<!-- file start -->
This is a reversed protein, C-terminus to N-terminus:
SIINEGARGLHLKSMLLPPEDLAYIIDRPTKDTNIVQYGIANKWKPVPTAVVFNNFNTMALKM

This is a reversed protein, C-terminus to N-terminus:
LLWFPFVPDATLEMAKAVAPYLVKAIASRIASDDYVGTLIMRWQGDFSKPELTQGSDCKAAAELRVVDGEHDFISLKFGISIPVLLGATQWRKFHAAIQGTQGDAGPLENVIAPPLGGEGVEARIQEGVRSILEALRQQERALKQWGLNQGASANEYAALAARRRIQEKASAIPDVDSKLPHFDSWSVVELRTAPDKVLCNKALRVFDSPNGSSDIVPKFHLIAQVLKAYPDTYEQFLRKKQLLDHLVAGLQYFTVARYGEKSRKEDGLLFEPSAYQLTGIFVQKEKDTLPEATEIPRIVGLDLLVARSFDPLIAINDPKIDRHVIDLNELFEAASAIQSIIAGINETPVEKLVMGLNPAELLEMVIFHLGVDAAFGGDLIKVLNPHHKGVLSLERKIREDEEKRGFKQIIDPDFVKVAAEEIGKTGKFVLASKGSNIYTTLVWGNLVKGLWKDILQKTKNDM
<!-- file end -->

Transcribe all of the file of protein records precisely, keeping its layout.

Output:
This is a reversed protein, C-terminus to N-terminus:
SIINEGARGLHLKSMLLPPEDLAYIIDRPTKDTNIVQYGIANKWKPVPTAVVFNNFNTMALKM

This is a reversed protein, C-terminus to N-terminus:
LLWFPFVPDATLEMAKAVAPYLVKAIASRIASDDYVGTLIMRWQGDFSKPELTQGSDCKAAAELRVVDGEHDFISLKFGISIPVLLGATQWRKFHAAIQGTQGDAGPLENVIAPPLGGEGVEARIQEGVRSILEALRQQERALKQWGLNQGASANEYAALAARRRIQEKASAIPDVDSKLPHFDSWSVVELRTAPDKVLCNKALRVFDSPNGSSDIVPKFHLIAQVLKAYPDTYEQFLRKKQLLDHLVAGLQYFTVARYGEKSRKEDGLLFEPSAYQLTGIFVQKEKDTLPEATEIPRIVGLDLLVARSFDPLIAINDPKIDRHVIDLNELFEAASAIQSIIAGINETPVEKLVMGLNPAELLEMVIFHLGVDAAFGGDLIKVLNPHHKGVLSLERKIREDEEKRGFKQIIDPDFVKVAAEEIGKTGKFVLASKGSNIYTTLVWGNLVKGLWKDILQKTKNDM